Mike Anderson wasn’t hired to heal a whole state.
But less than a week after he was named the new head basketball coach at the University of Arkansas, don’t you get the sense that he has done just that?
The quotes from Nolan Richardson’s bizarre news conference of Monday, Feb. 25, 2002, remain seared on our brains.
— “I know for a fact that I do not play on the same level as the other coaches around this school play on. I know that. You know it. And people of my color know that. And that angers me.”
— “When I look at all of you people in this room, I see no one who looks like me, talks like me or acts like me. Now why don’t you recruit? Why don’t the editors recruit like I’m recruiting?”
— “Do not call me ever on my phone, none of you, at my home ever again. Those lines are no longer open for communications with me.”
— “Ol’ granny told me, ‘Nobody runs you anywhere, Nolan.’ I know that. See, my great-great-grandfather came over here on the ship. I didn’t, and I don’t think you understand what I’m saying.”
Sports Illustrated would describe that Monday news conference as a “bewildering self-immolation.”
In his 2010 book “Forty Minutes of Hell: The Extraordinary Life of Nolan Richardson,” Rus Bradburd writes: “How was it possible that this pioneering coach, winner of the national championship, whose style of play had altered the way college basketball was played, was going to be most remembered for a press conference?”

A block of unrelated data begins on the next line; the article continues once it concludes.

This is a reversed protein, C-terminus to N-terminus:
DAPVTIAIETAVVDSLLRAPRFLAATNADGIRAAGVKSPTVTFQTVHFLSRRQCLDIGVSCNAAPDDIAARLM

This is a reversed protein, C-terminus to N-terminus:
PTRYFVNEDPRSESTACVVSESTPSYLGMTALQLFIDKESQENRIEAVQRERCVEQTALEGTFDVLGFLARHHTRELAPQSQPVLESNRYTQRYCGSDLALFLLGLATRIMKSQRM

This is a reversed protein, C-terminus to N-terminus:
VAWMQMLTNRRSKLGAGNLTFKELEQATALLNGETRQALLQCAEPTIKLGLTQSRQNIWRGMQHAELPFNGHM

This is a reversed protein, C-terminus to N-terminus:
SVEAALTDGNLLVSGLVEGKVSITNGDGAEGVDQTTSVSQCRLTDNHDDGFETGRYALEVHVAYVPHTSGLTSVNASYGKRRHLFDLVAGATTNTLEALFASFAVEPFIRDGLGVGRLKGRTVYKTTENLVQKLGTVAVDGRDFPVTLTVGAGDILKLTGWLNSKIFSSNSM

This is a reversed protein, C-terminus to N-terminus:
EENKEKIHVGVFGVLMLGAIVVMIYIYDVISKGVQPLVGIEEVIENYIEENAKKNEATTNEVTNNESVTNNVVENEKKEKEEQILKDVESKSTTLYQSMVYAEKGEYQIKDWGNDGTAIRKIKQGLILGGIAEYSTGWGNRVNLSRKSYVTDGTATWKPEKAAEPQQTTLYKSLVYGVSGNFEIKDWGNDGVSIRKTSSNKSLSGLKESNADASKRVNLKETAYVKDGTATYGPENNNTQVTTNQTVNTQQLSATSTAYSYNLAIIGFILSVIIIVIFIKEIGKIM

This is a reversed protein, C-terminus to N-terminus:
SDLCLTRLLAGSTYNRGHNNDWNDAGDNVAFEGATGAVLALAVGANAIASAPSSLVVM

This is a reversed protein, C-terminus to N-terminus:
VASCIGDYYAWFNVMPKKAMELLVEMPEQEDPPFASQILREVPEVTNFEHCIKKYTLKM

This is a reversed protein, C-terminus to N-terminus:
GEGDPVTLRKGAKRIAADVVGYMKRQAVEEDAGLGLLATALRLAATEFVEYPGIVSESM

It indeed was a bizarre period in our state’s history.
And, make no mistake, there was history being made. To understand Arkansas is to understand how deeply ingrained Razorback sports are in our culture. It’s about more than football and basketball. It’s about a state’s pride, its inherent inferiority complex, its passion, its priorities.
“I could not avert my eyes from the train wreck Nolan Richardson’s career had become, and I read as much as possible about his fantastic fall,” Bradburd writes. “Nearly every piece said that Richardson had brought on his own firing. The coaches I talked to — the white ones, anyway — wanted to know what a guy making that kind of money had to complain about.
“Richardson seemed unable to move beyond 1968, determined to fight a war most Americans believed had ended long ago. To understand Richardson’s mindset, I knew I’d have to seriously examine the two most influential people in his professional career. Both of these men were icons in the world of college athletics, but they couldn’t have been more different.